- 23. The Mystery Of Anna Grace – Episode 23
- 24. The Mystery Of Anna Grace – Episode 24
- 25. The Mystery Of Anna Grace – Episode 25
- 26. The Mystery Of Anna Grace – Episode 26
- 27. The Mystery Of Anna Grace – Episode 27
- 28. The Mystery Of Anna Grace – Episode 28
- 29. The Mystery Of Anna Grace – Episode 29
Over the next few weeks, a wide variety of objects came in the post.
“What have we got today?” Harriet asked. To Charlie’s surprise, she had got into the spirit of things.
“Two bone-handled butter knives and a monogrammed napkin ring,” Charlie replied.
“What’s the monogram?” Harriet asked.
“T.M.,” Charlie read.
“So not family,” Harriet said, and Charlie thought she was going to make a cutting remark.
“Why don’t you photograph them and put them on the website?” Harriet suggested. “It’s good publicity.”
“Good idea,” Charlie agreed, and between them they arranged all the items that had come in over the last few days, while Charlie snapped them with her mobile phone.
There were callers to the house, too. A man, who wouldn’t be persuaded in for a cup of coffee, turned up with a set of golf clubs.
“I think my father borrowed these in the 1970s. He always meant to give them back.”
Other callers came to the house with wellies and old coats, most of which were still serviceable enough to be used for the artists’ weekend if the weather turned wet again.
Charlie got back from town one morning, where she had been handing out flyers for the artists’ weekend, to find Katarina serving coffee and almond cake to a couple in the morning room.
“Charlie, these folk are here for you.”
“How may I help you?” Charlie said.
“We saw your query on the website about borrowed stuff and we thought we would drive up. It’s a nice day and . . .”
Charlie got the impression that the couple were embarrassed.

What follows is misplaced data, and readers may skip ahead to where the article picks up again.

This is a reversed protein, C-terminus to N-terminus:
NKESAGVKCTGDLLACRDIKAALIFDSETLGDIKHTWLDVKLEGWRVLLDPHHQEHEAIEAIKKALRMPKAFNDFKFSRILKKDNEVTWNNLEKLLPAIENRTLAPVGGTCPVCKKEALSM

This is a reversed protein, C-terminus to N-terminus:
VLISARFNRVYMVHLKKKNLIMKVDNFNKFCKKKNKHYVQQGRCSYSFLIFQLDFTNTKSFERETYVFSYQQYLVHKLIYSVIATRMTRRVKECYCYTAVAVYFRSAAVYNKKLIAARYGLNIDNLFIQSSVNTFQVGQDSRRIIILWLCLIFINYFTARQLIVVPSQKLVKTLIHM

“You’ve kindly brought us something?” she prompted gently.
“Yes!” the woman said, breathing a sigh of relief. “It was my aunt. She never married and used to stay here all the time. She was always interested in books and libraries, and when she died last year we found these in her things.”
The woman handed over a bundle of letters and papers, neatly packaged up in a clear plastic folder.
Charlie took a quick glance at the envelopes. The stamps were old and the addresses were written in black ink.
Might this be another missing piece in Anna’s story?
“Thank you so much for bringing these back. I know Robin Graystone will be delighted. Perhaps you would be interested in having a tour of the house while you’re here?” she offered.
“Oh, yes, we would,” the man said.
Charlie gave them a quick tour while Katarina bundled up a few slices of almond cake for their journey home. They ran a cake shop and promised to put the flyers for the artists’ weekend in their window.
As soon as the couple had left, Charlie went to find Robin.
“I didn’t want to look at these yet, as they are family papers, so I thought you should see them first,” Charlie explained.
Robin was looking at some legal contracts.
“Anything would be a welcome break from this,” he said, taking off his glasses and rubbing the bridge of his nose. “Let’s have a look, then.
“Well, by the looks of the dates and addresses, they’re old letters to Anna,” Robin said after a while. “I’ve got a big meeting with a client tomorrow and he’s a tricky customer. It means I’ll have to leave these to the weekend. Why not take a snap with your phone and post it on the website?”